Cancer is inconvenient, but missing your flight is death

The sequester has caused US members of Congress to face flights delays, and it’s caused seniors to be turned away from chemotherapy. Guess which one the US Senate fixed last night?

The sequester is finally starting to take a bite out of programs and services that regular Americans have come to depend on, be it cancer treatment for elderly patients paid for by Medicare, or TSA employees responsible for security in airports. Both have faced cuts, both are already having significant repercussions.

In the case of Medicare, thousands of Medicare patients are being turned away from one set of cancer clinics in the New York area alone because of sequester-related cuts in Medicare benefits. The center has been forced to stop providing chemotherapy to a third of its senior cancer patients, over 5,000 people.  And that’s just one company.  Imagine the impact nationwide.

In the case of the TSA, cutbacks are leading to growing lines and delays at airport security checkpoints, and the next shoe that was getting ready to drop was cutbacks in air traffic control personnel, which would have led to major delays nationwide for months on end.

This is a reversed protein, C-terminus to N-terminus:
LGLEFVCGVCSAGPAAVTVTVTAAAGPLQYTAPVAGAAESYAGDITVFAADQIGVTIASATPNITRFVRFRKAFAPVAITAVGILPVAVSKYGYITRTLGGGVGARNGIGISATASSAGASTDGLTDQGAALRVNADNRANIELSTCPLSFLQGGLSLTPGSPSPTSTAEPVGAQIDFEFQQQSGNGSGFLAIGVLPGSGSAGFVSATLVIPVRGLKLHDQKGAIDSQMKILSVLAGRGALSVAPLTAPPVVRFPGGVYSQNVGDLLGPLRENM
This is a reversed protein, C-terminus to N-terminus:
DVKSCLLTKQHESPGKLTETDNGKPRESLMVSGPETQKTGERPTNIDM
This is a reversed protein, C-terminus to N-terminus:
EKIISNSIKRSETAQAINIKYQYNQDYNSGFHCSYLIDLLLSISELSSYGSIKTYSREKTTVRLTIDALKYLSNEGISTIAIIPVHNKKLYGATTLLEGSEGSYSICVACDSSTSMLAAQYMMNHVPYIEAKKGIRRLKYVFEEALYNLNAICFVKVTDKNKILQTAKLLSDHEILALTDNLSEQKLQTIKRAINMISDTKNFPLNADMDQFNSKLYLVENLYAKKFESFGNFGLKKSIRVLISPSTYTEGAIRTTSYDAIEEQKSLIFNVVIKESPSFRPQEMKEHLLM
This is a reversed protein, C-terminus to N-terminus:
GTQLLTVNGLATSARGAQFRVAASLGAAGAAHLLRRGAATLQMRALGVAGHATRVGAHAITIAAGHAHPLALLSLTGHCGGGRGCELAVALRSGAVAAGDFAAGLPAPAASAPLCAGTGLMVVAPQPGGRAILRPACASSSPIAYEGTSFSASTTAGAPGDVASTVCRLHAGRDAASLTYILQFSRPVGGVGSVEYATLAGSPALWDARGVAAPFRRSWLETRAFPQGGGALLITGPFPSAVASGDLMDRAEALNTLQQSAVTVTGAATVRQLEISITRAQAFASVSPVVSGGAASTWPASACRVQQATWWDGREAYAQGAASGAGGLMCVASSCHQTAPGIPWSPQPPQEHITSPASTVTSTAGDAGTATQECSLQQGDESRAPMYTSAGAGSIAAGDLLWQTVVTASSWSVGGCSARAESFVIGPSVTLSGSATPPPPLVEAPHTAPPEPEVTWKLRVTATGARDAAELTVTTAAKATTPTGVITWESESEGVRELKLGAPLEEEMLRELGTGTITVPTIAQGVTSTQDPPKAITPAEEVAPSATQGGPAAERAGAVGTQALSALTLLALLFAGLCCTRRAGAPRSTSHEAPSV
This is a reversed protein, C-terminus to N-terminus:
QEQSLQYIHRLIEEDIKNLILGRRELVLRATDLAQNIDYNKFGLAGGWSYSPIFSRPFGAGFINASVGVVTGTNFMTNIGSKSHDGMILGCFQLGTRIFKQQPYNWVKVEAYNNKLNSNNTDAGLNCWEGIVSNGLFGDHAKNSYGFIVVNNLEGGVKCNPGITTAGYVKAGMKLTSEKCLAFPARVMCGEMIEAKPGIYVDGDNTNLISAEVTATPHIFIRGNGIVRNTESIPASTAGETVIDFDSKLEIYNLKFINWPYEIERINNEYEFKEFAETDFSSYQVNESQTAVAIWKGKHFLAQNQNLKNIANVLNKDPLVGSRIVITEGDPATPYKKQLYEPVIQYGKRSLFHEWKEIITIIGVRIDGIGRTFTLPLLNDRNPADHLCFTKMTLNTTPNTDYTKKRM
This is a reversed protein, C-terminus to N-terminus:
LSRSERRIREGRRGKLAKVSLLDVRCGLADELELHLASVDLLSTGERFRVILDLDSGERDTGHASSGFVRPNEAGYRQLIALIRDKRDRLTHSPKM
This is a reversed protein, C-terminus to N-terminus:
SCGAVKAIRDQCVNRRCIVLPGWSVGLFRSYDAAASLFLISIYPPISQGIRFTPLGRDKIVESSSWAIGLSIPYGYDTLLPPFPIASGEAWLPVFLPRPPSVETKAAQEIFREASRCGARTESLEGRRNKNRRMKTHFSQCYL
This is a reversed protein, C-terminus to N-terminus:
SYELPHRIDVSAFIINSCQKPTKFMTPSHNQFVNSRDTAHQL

Guess which one the US Senate fixed late last night?

I’ll give you a hint: Not her.

Elderly Patient via Shutterstock

Elderly Patient via Shutterstock

Let’s take a little quiz:

How many Senators are currently undergoing chemo and having it paid for by Medicare? I don’t actually know the number, but it’s far less than the next number I’m going to give you.

And how many Senators rely on air transportation for much of their job, to the point that they practically live at DC’s National Airport? 100, in other words, all of them.

Yep. Your Senators in Washington didn’t do jack for the elderly chemo patients. But they fixed the lines at the airport because it’s a problem for them personally.

The United States Senate put its own personal pork ahead of the needs of people dying of cancer.

But hey, everyone knows that while cancer is inconvenient, a delayed flight is death.

CyberDisobedience on Substack | @aravosis | Facebook | Instagram | LinkedIn. John Aravosis is the Executive Editor of AMERICAblog, which he founded in 2004. He has a joint law degree (JD) and masters in Foreign Service from Georgetown; and has worked in the US Senate, World Bank, Children's Defense Fund, the United Nations Development Programme, and as a stringer for the Economist. He is a frequent TV pundit, having appeared on the O'Reilly Factor, Hardball, World News Tonight, Nightline, AM Joy & Reliable Sources, among others. John lives in Washington, DC. .

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